- That You Only Need One Mentor in Your Career: People, industries, companies and power structures are constantly evolving and changing. If your career is to keep up with external advancement, it is absolutely necessary to stay current, and by doing so, recognise that multiple individuals can guide you at different stages for different purposes. This doesn’t solely pertain to multiple people. Depending on what changes and developments have occurred in both their professional and personal lives, people tend to evolve into different versions of themselves to best fit their current situation and surroundings. This can hugely benefit the quality of a mentors mentorship because of the exposure it lends them to overcoming adversities and celebrating successes. Different mentors have experienced an array of roles, cities, people, insights and difficulties. Many have had to take it upon themselves to reinvent their image, perceptions and standpoints within their industry or organisation when necessary in an effort to staying current. When problems or uncertainties arise, it is sometimes easier to make an informed decision through having a seasoned individual (or a group of advisors in some cases) who have experienced the need to evolve personally and professionally over the course of their career.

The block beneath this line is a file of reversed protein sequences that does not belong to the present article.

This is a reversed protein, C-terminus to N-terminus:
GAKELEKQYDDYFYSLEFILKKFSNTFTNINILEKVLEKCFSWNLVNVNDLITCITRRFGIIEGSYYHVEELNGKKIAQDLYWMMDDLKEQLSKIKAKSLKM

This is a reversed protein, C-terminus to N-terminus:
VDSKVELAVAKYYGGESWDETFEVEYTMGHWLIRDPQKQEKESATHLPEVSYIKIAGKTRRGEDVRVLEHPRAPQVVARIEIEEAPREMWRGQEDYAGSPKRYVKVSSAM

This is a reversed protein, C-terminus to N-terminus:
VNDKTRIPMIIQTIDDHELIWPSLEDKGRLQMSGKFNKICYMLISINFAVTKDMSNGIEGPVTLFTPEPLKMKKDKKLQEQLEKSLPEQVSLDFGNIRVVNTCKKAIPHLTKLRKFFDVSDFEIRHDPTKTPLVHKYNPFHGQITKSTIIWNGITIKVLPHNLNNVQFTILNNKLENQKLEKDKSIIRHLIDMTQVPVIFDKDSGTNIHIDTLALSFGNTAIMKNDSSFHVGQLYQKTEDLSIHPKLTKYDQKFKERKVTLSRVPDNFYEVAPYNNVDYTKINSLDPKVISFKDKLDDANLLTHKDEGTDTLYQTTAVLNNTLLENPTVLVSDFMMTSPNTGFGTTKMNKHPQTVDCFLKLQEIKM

- That Mentoring Is Only an Opportunity for Mentees to Learn: Mentorship is a meeting of the minds between individuals seeking an opportunity to learn and progress across a myriad of manners in a non-threatening and inclusive style. Both have different experiences but similar objectives and, therefore, the opportunity to create an invaluable partnership. Undertaking mentorship with a view to learning and upskilling, it is necessary for both parties to fully commit to similar objectives and learning outcomes. It is just as important for the mentor to take into consideration the insights and interpretations of the mentee to ensure that there is a collaborative clarity of focus consistent with both parties. The more open and eager both the mentor and mentee, the more beneficial and symbiotic the experience.